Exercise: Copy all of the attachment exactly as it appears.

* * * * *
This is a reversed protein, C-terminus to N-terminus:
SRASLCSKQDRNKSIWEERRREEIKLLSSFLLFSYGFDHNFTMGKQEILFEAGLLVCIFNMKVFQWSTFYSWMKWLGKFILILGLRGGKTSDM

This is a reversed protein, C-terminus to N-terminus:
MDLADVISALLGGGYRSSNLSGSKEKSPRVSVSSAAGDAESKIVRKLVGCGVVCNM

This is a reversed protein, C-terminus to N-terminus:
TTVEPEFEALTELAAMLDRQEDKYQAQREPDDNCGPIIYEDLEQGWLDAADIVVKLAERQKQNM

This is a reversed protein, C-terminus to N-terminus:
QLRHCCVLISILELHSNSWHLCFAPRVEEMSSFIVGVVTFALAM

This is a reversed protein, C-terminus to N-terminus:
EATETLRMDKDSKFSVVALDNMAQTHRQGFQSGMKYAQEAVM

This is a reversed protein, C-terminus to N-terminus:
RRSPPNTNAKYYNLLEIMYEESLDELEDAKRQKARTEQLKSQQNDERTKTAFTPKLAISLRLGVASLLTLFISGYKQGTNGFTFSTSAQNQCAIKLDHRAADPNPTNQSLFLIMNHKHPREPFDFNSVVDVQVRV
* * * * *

This is a reversed protein, C-terminus to N-terminus:
SRASLCSKQDRNKSIWEERRREEIKLLSSFLLFSYGFDHNFTMGKQEILFEAGLLVCIFNMKVFQWSTFYSWMKWLGKFILILGLRGGKTSDM

This is a reversed protein, C-terminus to N-terminus:
MDLADVISALLGGGYRSSNLSGSKEKSPRVSVSSAAGDAESKIVRKLVGCGVVCNM

This is a reversed protein, C-terminus to N-terminus:
TTVEPEFEALTELAAMLDRQEDKYQAQREPDDNCGPIIYEDLEQGWLDAADIVVKLAERQKQNM

This is a reversed protein, C-terminus to N-terminus:
QLRHCCVLISILELHSNSWHLCFAPRVEEMSSFIVGVVTFALAM

This is a reversed protein, C-terminus to N-terminus:
EATETLRMDKDSKFSVVALDNMAQTHRQGFQSGMKYAQEAVM

This is a reversed protein, C-terminus to N-terminus:
RRSPPNTNAKYYNLLEIMYEESLDELEDAKRQKARTEQLKSQQNDERTKTAFTPKLAISLRLGVASLLTLFISGYKQGTNGFTFSTSAQNQCAIKLDHRAADPNPTNQSLFLIMNHKHPREPFDFNSVVDVQVRV